programme to the audience and melding their skills with that of a great performer can only produce dividends. If the viewers are baffled and entertained, the show has been a success.
Perhaps you wonder if it's difficult to get on television now. I believe that the right personality will always get on television. There is a void to be filled and it is perhaps a poor reflection on magic that it cannot be filled easily. The right person presenting magic in the right way will become a star tomorrow.
1 said earlier that I like the mystery to remain even when I am not on stage and I have found that magic performed in the right place at the right moment not only has a huge impact on the audience but it helps create a reputation. I used to give shows at the Rowntree Mackintosh confectionary production plant in York. They have a well-equipped theatre where they put on shows for their staff. During one visit I was given a tour of the factory late at night. It was fascinating to see the clever machinery used to make such popular products as Smarties and KitKats. In its own way it was magical, a behind the scenes look at the ingenious ways in which chocolates, biscuits and candies were made, the finished products leaving no clue as to the method of their manufacture.
I was particularly surprised by the way in which Polo Mints (the mint with the hole, called Life Savers in the I S) were created. I had presumed they were stamped out from some sticky minty dough. I was wrong. Instead they are moulded out of compressed powder at an astonishing rate. I watched the finished hoops of mint cascading down a chute into a huge container, the air in the room thick with an overpowering peppermint scented dust. An elderly employee supervised the production, and kept an observant eye on the river of mints pouring down the chute, looking for flaws. I asked him if any of the mints ever came out linked. He appeared baffled at the suggestion. "I mean, do they ever come out linked together?"I said. He assured me that in all the years he had worked there they never had. "Because I think I saw some like that," I told him, pointing into the mint filled metal tub between us.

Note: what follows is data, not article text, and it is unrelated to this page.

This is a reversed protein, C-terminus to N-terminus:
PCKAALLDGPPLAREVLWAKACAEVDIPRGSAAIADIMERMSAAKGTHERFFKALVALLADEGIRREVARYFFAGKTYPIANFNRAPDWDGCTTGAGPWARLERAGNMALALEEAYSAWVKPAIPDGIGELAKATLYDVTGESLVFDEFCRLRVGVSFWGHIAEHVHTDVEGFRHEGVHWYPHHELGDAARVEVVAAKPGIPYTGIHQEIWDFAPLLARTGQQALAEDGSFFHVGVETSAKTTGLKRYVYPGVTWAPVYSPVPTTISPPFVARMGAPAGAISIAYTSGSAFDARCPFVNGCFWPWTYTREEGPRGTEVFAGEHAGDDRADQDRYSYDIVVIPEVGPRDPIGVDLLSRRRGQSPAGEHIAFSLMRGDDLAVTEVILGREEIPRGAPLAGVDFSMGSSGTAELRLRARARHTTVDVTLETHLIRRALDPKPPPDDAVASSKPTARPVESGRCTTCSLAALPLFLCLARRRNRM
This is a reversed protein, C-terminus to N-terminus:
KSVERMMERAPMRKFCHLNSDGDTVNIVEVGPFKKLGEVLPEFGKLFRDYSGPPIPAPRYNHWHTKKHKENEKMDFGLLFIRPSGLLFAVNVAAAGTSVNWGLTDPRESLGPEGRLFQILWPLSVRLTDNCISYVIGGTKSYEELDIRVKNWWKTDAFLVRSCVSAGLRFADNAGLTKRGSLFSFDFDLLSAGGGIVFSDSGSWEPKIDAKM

I reached under the chute and caught a handful of mints and then sieved them through my fingers until only two remained. The supervisor's eyes widened. There, in the middle of my palm, were two Polo Mints linked together. It was impossible and I'm sure he couldn't believe his own eves. I held them a little longer so that he could get a good look and then casually tossed them into the container. He was still checking the mints when I left.
I had, of course, switched in a set of linked Polo Mints and then exchanged them again before throwing them back. It was a trick I learned from Abracadabra magazine, and became a favourite close-up item of mine and I always carried a set of prepared mints around with me. But at the Rowntree Mackintosh factory it proved to be the perfect trick in the perfect setting. It generated a lot of talk and impressed my clients.